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Circle of trust: With the addition of John Ferguson Jr., Coyotes GM Bill Armstrong finally has his critical cast of advisors in place

Craig Morgan Avatar
September 17, 2021

Throughout his first year on the job, Coyotes GM Bill Armstrong put a brave face on the lack of confidants to whom he could turn. While he has jokingly compared his first months in the big chair to driving a Tesla 200 miles per hour in the fog, Armstrong has always pivoted quickly away from that pity-me approach, reminding everyone that he has a vast rolodex of NHL executives upon whom he can lean for advice.

A scout by trade, Armstrong had more than enough knowledge to hire director of amateur scouting Darryl Plandowski, associate director of amateur scouting Ryan Jankowski and a group of seasoned scouts in whom the future of the roster has been entrusted.

He used his contacts to identify coach André Tourigny as the man to shepherd the on-ice portion of the rebuild, and he used former right-hand man Brian Daccord to identify director of hockey operations and salary cap compliance David Ludwig, director of analytics Matt Perri, high performance director Devan McConnell and other key staff members.

But this was never a sustainable model. Everyone on the outside knew it, and privately, Armstrong knew it, too. He needed an inner circle of advisors who knew the game inside and out. He needed sounding boards off of which he could bounce ideas. He needed hockey operations veterans to share the load, relieve some of the stress and challenge his own assumptions.

As Armstrong celebrated the official one-year anniversary of his own hiring on Thursday, he put a bow on a busy but impressive summer with the hiring of John Ferguson Jr. as the Coyotes new assistant general manager and Tucson Roadrunners GM.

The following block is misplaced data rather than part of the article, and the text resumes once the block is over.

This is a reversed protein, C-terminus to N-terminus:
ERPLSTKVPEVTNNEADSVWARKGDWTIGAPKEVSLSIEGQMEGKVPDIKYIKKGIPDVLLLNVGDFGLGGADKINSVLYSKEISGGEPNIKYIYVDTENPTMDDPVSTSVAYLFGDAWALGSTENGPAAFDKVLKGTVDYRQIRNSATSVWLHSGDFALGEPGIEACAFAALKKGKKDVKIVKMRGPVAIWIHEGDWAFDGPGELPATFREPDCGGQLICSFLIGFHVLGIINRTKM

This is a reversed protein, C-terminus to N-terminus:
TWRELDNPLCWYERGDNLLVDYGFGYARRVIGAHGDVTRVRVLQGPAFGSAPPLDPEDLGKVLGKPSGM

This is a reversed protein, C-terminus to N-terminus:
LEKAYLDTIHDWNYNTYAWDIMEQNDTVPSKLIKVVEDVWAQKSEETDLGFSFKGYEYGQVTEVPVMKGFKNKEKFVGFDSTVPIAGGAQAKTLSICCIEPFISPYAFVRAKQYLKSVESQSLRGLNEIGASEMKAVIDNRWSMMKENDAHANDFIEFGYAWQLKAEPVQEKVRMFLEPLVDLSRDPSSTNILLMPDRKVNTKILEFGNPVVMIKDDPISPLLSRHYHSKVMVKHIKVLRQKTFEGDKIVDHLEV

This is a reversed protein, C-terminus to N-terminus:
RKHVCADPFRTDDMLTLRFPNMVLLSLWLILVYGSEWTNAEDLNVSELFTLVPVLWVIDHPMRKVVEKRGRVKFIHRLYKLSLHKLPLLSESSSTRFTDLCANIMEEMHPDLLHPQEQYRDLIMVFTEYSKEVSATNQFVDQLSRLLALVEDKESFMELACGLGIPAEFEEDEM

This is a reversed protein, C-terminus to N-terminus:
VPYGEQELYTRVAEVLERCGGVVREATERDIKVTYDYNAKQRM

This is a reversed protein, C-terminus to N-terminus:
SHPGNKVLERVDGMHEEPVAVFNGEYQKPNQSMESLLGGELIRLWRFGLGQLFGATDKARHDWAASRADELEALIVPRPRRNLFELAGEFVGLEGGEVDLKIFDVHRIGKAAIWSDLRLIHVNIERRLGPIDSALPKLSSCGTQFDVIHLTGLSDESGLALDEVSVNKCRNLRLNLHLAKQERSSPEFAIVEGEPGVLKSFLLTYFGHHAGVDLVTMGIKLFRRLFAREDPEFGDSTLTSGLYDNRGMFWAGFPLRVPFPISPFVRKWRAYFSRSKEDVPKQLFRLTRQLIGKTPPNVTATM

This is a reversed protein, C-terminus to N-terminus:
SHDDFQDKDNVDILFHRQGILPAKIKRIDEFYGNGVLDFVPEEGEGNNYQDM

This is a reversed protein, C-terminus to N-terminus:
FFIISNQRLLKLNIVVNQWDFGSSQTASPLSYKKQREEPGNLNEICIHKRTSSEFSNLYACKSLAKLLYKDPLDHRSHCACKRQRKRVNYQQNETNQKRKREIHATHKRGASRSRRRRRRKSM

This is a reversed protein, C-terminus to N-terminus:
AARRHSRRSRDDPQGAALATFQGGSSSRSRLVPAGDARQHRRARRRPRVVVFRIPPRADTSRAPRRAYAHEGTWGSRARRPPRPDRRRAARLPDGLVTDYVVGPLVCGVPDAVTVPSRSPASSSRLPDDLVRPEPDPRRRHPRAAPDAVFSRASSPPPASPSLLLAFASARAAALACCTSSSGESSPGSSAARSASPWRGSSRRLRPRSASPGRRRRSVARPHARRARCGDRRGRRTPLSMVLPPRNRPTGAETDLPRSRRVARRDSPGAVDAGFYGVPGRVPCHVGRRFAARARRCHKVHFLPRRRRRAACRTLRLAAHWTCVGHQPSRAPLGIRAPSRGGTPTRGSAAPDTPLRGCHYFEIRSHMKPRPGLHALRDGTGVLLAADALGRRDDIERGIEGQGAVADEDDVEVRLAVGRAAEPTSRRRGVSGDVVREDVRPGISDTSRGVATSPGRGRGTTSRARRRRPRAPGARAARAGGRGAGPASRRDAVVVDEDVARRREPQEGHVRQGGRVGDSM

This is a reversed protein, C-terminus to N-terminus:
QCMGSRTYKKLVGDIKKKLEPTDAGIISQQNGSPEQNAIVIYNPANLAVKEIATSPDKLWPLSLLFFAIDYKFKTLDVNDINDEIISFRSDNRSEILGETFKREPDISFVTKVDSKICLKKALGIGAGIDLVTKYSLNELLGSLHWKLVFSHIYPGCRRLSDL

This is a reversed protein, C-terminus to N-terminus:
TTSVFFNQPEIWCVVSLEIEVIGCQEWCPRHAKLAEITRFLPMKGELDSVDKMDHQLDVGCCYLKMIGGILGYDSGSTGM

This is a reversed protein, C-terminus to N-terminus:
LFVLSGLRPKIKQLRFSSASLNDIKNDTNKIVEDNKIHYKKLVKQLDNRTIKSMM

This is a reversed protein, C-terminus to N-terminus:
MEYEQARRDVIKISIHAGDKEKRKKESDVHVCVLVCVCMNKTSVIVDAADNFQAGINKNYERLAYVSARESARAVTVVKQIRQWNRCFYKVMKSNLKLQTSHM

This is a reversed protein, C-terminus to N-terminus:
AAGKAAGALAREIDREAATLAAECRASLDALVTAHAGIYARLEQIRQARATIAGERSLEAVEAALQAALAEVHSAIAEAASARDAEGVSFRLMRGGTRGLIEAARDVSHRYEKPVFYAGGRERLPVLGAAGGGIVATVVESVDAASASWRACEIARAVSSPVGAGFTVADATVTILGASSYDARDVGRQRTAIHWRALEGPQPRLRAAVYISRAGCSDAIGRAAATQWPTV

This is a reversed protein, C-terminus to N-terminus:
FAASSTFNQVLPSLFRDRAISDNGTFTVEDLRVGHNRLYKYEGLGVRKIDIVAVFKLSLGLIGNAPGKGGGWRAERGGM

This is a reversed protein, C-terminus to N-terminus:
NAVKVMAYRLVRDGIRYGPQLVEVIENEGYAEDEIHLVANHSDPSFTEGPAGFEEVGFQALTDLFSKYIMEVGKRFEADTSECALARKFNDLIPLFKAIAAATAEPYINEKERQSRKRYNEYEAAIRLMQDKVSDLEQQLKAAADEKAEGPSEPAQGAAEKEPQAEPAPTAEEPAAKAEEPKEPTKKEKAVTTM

Ferguson brings more than two decades of executive experience to the position, most notably five years as the Toronto Maple Leafs GM, and 10 years as an assistant GM between St. Louis and Boston. He has worked with giants of the NHL executive world such as Lou Lamoriello — the director of player personnel at Providence College where Ferguson played — and Larry Pleau, now his colleague with the Coyotes. 

Like Pleau, Ferguson Jr. has sat in Armstrong’s chair — which makes this the equivalent of having three head coaches on a bench — but in putting the final major piece of the hockey operations staff in place, Armstrong also added something more esoteric.

“You know what he gives us?” Armstrong asked. “It’s like Shane Doan. He gives us credibility. That’s what we have tried to add with Larry Pleau and Shane Doan and John Ferguson Jr. These people are not only great people, but they’re great hockey minds who are well respected across the league.

“We’ve got the right people in place now and everybody has the same agenda. It took us a long time to get there, but it has been a really nice transition and I thank the ownership for that. I went in there and projected a transition plan and told them. ‘I want to hire the best people in the industry. I want to sit around the boardroom with great hockey minds’ and they have allowed us to go out there and do that.”